What Is A Ventricular Septal Defect? | Cardiology

Ventricular Septal Defect

Overview of a ventricular septal defect

Ventricular septal defect (congenital) is a common congenital heart defect. The hole (defect) occurs in the wall (septum), which separates the lower chambers (ventricles) of the heart and allows blood to flow from the left to the right side of the heart. Excess oxygenated blood is sent back to the lungs instead of outside the body, causing the heart to work harder.

A small ventricular septal defect does not cause problems, and most small VSDs close on their own. Medium or large VSDs may require surgical repair early in life to prevent complications.

How does it affect the heart?

Normally, the left side of the heart only sends blood to the body and the right side of the heart only sends blood to the lungs. In children with VSD, blood can travel from the left pumping chamber (left ventricle) to the right pumping chamber (right ventricle) and through the orifice into the pulmonary arteries. If the VSD is large, the excess blood is pumped into the pulmonary arteries, causing the heart and lungs to work harder and the lungs to become congested.

How does VSD affect the baby?

If the opening is small, it won’t cause symptoms because the heart and lungs don’t need to work hard. The only unusual finding is a loud murmur (sound heard with a stethoscope).

If the opening is large, the child may breathe faster and harder than normal. Babies may have trouble feeding and growing at a normal rate. Symptoms may not appear until several weeks after birth. High pressure can occur in the blood vessels of the lungs because more blood is pumped than normal. Over time, it can cause permanent damage to the blood vessels in the lungs.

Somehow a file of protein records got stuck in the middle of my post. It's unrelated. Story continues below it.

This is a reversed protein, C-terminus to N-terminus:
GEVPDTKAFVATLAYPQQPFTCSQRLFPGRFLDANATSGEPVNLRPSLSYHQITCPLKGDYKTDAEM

What are the symptoms of VSD?

People with VSDs may not have symptoms. However, if the hole is large, the baby often has symptoms related to heart failure.

The most common symptoms include:

  • Shortness of breath
  • Fast breathing
  • Hard breathing
  • Paleness
  • Failure to gain weight
  • Fast heart rate
  • Sweating while feeding
  • Frequent respiratory infections

Causes of the ventricular septal defect

Congenital heart defects arise from early complications of cardiac development, but often for no apparent reason. Genetic and environmental factors play a role. VSDs can occur alone or with other congenital heart defects.

During fetal development, VSD occurs when the muscular wall that separates the heart from the left and right sides (septum) does not form completely between the lower chambers (ventricles) of the heart.